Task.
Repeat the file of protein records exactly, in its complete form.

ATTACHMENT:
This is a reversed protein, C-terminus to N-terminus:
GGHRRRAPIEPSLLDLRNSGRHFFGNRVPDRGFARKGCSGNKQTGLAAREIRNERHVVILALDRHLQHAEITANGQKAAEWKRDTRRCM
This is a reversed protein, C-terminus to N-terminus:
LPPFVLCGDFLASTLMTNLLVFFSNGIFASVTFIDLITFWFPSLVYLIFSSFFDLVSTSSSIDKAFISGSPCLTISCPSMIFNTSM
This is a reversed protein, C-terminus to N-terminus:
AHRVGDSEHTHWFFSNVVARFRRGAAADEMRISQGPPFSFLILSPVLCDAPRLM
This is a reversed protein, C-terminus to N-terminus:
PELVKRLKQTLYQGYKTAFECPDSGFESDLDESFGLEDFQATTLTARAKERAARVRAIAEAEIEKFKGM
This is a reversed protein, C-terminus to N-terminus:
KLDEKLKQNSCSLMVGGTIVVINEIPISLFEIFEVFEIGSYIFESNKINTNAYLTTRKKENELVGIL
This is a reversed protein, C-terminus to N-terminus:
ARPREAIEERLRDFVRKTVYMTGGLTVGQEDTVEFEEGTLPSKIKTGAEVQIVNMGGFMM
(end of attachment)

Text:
This is a reversed protein, C-terminus to N-terminus:
GGHRRRAPIEPSLLDLRNSGRHFFGNRVPDRGFARKGCSGNKQTGLAAREIRNERHVVILALDRHLQHAEITANGQKAAEWKRDTRRCM
This is a reversed protein, C-terminus to N-terminus:
LPPFVLCGDFLASTLMTNLLVFFSNGIFASVTFIDLITFWFPSLVYLIFSSFFDLVSTSSSIDKAFISGSPCLTISCPSMIFNTSM
This is a reversed protein, C-terminus to N-terminus:
AHRVGDSEHTHWFFSNVVARFRRGAAADEMRISQGPPFSFLILSPVLCDAPRLM
This is a reversed protein, C-terminus to N-terminus:
PELVKRLKQTLYQGYKTAFECPDSGFESDLDESFGLEDFQATTLTARAKERAARVRAIAEAEIEKFKGM
This is a reversed protein, C-terminus to N-terminus:
KLDEKLKQNSCSLMVGGTIVVINEIPISLFEIFEVFEIGSYIFESNKINTNAYLTTRKKENELVGIL
This is a reversed protein, C-terminus to N-terminus:
ARPREAIEERLRDFVRKTVYMTGGLTVGQEDTVEFEEGTLPSKIKTGAEVQIVNMGGFMM